South Sudan’s ongoing civil war, which has flared since December 2013, continues to devastate water and sanitation access. In many areas, residents rely entirely on unimproved water sources, including rivers, swamps, and unprotected wells, many of which are shared with animals. Residents elsewhere in the country also report limited or no access to latrines.
Amid these bleak conditions, waterborne diseases are common. In an August 2018 update by the UN Children’s Fund, three out of four survey respondents said that members of their household had diagnosed themselves with a waterborne illness during the past two weeks. In a separate survey, residents named cholera and diarrhea as major health problems and main causes of death in their counties.
“The human cost of continued conflict in South Sudan has led to humanitarian catastrophe inside the country. That’s not hyperbole. That’s fact.” –Dominik Stillhart, global director of operations for the International Committee of the Red Cross, in reference to dire living conditions in South Sudan. In addition to poor water access, many residents lack adequate food, healthcare, and shelter.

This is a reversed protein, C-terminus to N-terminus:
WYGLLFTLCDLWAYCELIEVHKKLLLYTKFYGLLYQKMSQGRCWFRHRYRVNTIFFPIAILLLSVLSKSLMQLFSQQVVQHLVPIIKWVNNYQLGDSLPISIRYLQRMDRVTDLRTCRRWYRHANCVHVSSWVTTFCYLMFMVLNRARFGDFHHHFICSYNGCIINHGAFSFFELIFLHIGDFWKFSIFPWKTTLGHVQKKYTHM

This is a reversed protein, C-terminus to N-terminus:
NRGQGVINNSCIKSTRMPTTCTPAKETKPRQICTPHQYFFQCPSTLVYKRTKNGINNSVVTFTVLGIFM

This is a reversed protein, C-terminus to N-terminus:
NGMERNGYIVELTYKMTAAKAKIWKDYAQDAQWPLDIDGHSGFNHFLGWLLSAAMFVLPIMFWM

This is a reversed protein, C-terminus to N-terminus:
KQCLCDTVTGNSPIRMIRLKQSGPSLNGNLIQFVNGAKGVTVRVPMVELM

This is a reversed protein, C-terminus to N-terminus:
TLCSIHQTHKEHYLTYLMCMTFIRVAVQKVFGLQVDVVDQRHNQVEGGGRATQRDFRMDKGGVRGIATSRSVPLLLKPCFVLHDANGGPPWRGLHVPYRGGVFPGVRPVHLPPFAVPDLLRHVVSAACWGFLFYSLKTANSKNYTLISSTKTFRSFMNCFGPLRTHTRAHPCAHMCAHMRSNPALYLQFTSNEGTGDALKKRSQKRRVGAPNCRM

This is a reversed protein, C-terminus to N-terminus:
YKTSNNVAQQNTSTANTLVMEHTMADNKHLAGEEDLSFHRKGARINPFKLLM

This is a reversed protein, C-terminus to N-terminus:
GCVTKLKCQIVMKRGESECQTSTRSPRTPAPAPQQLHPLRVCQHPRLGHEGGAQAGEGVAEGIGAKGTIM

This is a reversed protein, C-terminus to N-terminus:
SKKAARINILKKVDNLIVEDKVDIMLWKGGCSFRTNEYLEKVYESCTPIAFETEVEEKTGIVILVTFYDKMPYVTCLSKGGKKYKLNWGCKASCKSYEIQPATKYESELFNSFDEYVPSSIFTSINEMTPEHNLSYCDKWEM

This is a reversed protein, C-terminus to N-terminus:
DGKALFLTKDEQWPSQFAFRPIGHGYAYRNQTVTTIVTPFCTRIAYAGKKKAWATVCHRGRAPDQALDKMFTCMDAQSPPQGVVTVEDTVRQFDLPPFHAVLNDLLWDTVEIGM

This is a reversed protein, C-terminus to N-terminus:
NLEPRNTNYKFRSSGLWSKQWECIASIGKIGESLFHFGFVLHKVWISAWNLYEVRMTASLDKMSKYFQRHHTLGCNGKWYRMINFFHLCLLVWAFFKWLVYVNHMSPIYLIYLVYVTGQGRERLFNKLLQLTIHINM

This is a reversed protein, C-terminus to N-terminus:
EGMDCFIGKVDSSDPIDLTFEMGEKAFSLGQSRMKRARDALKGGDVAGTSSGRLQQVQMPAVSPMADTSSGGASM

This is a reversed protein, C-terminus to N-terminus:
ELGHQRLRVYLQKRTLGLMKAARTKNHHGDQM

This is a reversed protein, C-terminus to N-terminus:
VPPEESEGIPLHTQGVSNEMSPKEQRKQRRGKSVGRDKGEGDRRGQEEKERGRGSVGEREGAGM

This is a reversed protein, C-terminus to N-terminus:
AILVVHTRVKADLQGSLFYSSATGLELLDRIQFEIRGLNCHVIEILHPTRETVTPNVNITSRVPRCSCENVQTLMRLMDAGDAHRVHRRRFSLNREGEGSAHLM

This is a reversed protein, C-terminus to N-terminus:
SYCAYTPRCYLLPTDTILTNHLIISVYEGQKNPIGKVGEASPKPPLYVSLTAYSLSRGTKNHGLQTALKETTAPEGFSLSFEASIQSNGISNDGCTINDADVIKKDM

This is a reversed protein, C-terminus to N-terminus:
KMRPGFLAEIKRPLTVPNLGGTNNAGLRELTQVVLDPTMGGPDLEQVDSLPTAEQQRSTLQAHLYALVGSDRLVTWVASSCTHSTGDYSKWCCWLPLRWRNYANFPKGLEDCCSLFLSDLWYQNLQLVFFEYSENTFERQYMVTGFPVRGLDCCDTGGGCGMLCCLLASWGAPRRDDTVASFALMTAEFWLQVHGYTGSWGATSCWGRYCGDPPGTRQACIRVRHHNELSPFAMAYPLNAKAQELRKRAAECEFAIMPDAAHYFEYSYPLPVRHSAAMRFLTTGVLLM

By The Numbers
29 percent Proportion of the population that lives within 30 minutes of an improved water source.
90 percent Proportion of the population that does not have access to, or is unfamiliar with using, a basic sanitation facility.
1.91 million Internally displaced people in South Sudan.
2.47 million South Sudanese refugees who have fled to neighboring countries.
$1.72 billion Amount requested as part of the United Nations’ 2018 South Sudan Humanitarian Response Plan. As of August 31, some 45 percent of the request had been funded.
Science, Studies, and Reports
A monthly water, sanitation, and hygiene assessment published by the REACH initiative provides county-by-county data on water and sanitation in various settlements. The reports include statistics on general water and latrine availability, as well as data on safe water access and sexual- and gender-based violence.
On The Radar
On September 12, 2018, South Sudanese President Salva Kiir and rebel leader Riek Machar signed a new peace agreement. Citizens, aid agencies, and the international community hope that the agreement signals an end to the country’s five-year conflict.
In context reporting from Circle of Blue: HotSpots H2O, April 23: Spotlight on South Sudan
South Sudan – Water, Sanitation and Hygiene (WASH) – August 2018 (REACH)
South Sudan: Humanitarian Dashboard (as of 31 August 2018) (OCHA)
South Sudan: Without peace deal, scorched-earth tactics and civilian suffering will continue (ICRC)
South Sudan’s president, rebel leader sign peace deal (Reuters)
WASH Cluster South Sudan Dashboard as of August 2018 (UN Children’s Fund)
Kayla Ritter is a recent graduate of Michigan State University, where she studied International Relations and Teaching English to Speakers of Other Languages. She is currently based in Manton, Michigan. Kayla enjoys running, writing, and traveling. Contact Kayla Ritter